When this question Could skipping the 18-55mm kit lens with Rebel T3i be a foolish move, to replace it with a 50mm f/1.8? was merged into this one Should I buy a camera with kit lens, or body plus lens separately? The answers from the later, more specific, question were migrated. But there is now no way to view the more specific Question and those more specific Answers that were written to address it in the same place. The more specific answers written for the more specific question are no longer visible at the location of the more specific question they addressed. Only the answers, but not the question, are visible at the question those answers have been migrated to. And there is absolutely no indication that the migrated answers were written to address a different, more specific form of the question. How does this make sense?
In my opinion the older, less specific, original question is so general as to be useless. The correct answer is dependent upon way too many variables (Experience level of the buyer. What, if any, existing equipment the buyer owns. What kind of photography the buyer intends to do. What specific lenses are available at what price point for a given lens mount. Etc.). While the desire to sometimes make questions as applicable to as many situations as possible is admirable, there are times when the correct answer to a question will change significantly with a change in any one (or more) of the variables. Isn't that what "...If those answers do not fully address your question, please ask a new question..." means?
For example, the other day a question was asked by a person who owns an older Canon camera and a single 18-200 lens: What would be the best upgrade strategy for improving low light performance on a very limited budget? Had the old camera been a Nikon, Sony, or Pentax the best upgrade path would probably be a new APS-C body. But since Canon hasn't improved the low light performance of their APS-C sensors to any real degree for several years, in that specific case the best answer was probably a faster lens or a used FF body.
I understand the desire for questions to be "timeless", but the reality is that as new products are introduced and enter the marketplace at higher and/or lower price points it changes the landscape enough to alter the best answer to many questions. What would be the best budget-conscious course of action today would change if tomorrow Canon introduced a long overdue 70D or 7D Mark II that used a next generation APS-C sensor with low light performance improvements along the same lines that Nikon and others have shown in the last 3-4 years.
Yet the way a handful of members seem to want to run the site, it often makes it difficult to find the best, current information to a specific question. And newcomers who ask questions are either berated for them being too general or being too specific.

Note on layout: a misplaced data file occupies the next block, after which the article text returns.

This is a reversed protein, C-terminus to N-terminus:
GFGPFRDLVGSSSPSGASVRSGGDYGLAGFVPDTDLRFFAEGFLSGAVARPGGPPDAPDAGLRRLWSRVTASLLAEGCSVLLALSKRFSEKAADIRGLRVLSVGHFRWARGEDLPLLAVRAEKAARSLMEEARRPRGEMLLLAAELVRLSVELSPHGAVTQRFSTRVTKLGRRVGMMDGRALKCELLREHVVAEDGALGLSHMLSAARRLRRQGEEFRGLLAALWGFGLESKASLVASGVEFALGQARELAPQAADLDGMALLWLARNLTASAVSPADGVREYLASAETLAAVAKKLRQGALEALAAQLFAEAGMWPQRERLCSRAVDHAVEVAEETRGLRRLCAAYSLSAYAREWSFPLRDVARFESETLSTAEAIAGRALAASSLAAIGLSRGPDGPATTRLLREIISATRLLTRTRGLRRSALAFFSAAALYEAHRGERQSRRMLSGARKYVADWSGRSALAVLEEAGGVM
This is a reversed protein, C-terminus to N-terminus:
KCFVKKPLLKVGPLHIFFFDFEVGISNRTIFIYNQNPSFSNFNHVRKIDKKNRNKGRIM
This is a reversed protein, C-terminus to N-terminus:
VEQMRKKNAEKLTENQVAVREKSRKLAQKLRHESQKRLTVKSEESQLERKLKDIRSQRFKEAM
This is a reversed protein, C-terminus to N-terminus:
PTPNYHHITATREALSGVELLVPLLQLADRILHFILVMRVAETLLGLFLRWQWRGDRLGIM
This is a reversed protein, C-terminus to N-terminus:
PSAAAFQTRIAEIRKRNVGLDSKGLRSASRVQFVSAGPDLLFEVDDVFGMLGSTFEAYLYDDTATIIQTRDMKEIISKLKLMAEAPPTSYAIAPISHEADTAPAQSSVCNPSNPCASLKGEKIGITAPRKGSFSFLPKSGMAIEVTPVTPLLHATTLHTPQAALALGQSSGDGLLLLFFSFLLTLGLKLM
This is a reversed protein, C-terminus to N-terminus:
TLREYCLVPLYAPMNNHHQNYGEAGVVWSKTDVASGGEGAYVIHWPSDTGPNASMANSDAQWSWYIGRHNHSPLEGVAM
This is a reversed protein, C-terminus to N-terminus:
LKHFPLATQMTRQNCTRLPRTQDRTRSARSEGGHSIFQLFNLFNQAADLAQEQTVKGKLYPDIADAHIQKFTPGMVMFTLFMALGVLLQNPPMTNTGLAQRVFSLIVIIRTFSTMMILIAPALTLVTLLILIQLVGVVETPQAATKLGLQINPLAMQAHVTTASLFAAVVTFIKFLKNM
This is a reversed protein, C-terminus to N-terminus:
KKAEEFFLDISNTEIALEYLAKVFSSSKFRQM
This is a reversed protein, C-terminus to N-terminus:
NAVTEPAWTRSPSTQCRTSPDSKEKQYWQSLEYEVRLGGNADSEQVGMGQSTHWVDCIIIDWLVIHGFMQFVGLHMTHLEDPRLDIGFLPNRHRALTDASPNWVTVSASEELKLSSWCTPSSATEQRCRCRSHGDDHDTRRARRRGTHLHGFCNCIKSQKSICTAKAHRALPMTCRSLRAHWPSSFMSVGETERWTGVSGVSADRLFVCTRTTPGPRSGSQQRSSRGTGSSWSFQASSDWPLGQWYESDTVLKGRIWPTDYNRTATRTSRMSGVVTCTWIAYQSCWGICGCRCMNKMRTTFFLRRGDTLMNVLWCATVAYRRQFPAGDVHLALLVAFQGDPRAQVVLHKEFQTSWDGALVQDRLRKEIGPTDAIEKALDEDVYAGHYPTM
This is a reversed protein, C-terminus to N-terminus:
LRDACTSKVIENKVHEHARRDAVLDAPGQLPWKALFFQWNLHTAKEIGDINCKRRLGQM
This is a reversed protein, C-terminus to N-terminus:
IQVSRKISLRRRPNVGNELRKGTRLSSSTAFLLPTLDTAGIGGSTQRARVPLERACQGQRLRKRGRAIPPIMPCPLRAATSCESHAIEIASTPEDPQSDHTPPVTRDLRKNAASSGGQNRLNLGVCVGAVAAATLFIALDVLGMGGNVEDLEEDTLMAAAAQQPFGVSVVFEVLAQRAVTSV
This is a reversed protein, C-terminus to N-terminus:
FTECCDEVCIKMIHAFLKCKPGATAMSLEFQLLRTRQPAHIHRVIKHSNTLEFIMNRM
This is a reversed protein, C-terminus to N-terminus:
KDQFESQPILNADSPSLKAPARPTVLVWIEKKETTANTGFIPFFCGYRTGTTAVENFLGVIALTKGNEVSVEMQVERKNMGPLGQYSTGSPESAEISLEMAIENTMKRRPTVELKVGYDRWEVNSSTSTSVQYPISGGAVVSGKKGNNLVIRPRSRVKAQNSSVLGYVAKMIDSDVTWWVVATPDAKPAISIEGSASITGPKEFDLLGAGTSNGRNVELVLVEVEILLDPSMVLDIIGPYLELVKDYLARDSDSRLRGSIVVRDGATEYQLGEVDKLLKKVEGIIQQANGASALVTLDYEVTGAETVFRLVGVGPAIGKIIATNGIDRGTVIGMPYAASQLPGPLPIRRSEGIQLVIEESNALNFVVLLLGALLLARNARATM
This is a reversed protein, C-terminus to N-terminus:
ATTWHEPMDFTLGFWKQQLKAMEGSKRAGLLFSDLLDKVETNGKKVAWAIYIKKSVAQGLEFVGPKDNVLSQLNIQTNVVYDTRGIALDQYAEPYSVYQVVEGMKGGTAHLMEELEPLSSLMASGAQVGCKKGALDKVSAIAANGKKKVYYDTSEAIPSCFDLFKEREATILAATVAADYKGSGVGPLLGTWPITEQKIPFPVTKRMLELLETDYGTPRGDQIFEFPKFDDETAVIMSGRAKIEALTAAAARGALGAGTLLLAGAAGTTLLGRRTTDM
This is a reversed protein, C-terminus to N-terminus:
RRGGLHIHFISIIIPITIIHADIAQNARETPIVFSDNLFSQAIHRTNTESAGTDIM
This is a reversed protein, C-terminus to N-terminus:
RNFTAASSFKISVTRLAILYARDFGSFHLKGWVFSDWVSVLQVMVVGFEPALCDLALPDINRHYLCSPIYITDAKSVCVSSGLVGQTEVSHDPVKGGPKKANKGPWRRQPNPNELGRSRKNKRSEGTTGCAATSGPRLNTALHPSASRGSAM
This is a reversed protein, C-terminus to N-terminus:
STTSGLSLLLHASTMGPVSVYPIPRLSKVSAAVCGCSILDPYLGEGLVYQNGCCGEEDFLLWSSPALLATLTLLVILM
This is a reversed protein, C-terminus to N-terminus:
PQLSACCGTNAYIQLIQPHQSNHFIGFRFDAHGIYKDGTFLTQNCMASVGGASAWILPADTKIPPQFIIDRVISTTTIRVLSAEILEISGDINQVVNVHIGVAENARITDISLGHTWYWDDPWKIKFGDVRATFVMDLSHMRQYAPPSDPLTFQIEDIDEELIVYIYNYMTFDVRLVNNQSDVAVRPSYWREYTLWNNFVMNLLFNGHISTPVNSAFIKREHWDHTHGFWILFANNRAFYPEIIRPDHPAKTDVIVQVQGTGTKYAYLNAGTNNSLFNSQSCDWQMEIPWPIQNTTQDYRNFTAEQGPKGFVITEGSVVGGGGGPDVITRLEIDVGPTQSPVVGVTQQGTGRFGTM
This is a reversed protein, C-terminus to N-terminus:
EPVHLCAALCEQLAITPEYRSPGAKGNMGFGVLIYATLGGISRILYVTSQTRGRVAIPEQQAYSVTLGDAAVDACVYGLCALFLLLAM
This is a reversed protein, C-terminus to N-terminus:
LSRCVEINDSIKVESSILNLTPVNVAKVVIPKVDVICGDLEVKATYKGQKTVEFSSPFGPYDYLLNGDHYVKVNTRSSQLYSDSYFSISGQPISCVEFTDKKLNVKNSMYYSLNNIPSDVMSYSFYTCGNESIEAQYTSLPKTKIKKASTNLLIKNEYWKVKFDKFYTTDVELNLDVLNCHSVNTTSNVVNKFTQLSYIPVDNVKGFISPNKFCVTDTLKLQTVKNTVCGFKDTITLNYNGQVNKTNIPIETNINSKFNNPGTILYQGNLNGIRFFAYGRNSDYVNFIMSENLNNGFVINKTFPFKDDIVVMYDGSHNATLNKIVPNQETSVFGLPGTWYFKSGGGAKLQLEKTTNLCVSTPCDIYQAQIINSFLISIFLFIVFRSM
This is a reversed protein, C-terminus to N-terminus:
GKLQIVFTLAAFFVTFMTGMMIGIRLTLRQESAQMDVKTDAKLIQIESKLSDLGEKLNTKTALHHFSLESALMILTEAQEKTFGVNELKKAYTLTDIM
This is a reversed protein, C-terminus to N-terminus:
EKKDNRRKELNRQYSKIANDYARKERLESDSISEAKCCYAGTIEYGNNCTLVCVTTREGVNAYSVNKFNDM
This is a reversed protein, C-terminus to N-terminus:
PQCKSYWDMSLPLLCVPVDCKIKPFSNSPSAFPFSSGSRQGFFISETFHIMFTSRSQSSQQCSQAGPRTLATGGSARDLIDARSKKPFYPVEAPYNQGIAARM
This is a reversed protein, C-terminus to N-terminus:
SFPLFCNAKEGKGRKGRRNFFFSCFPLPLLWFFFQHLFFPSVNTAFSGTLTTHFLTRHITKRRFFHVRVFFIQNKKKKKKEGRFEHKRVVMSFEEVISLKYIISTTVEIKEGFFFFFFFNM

- Any question that remotely resembles another is flagged as a duplicate and in some cases closed in such a short period of time that most of the community, many of whom might feel the question has merit as a unique one, may not even see it. (We are spread throughout the entire globe in different time zones). When newcomers try to follow the instructions "... If those answers do not fully address your question, please ask a new question..." the new, more specific question is promptly flagged as a duplicate because it is a more focused, specific form of an existing general question. Even when the specifics of the new question significantly alter what the correct answer might be.
- New answers to questions asked several years ago might well be more current and more accurate than the original answers if the available options have changed. Yet the default display of the accepted answer followed by the most popular answers in descending order means that answers that received a mass of votes 2-3 years ago (when they were the best answers) means that a more current, more correct answer is buried in obscurity beneath them. Because very few viewers will scroll that far down, if there are more than 4 or 5 old answers the more current answer is rarely even seen and thus has little chance of getting the votes needed to move it closer to the top.
- At times it seems as if opinions on whether a question should be left open, closed, or merged into another question hinges as much on how much the decision might affect a user's reputation as it does on the merits of the question. If the user wrote the top answer to an older question, they seem to want to close the newer one more often than if they wrote an answer to the newer question that is getting some votes and have no skin in the game at the older question, even when the comparison between the two questions in either case is quite similar.
Just because questions may be similar about what they are asking doesn't always mean they are identical to each other and exact duplicates. Subtle differences in the question can sometimes lead to significantly different answers. The topic of being a little too quick to mark seemingly every new question as a duplicate of another related but not necessarily identical question came up here a while back, and we seemed to slow down on flagging every other question as a duplicate for a while. Now we seem to be right back where we were before. Is it any wonder most newcomers don't stick around very long when this is the case?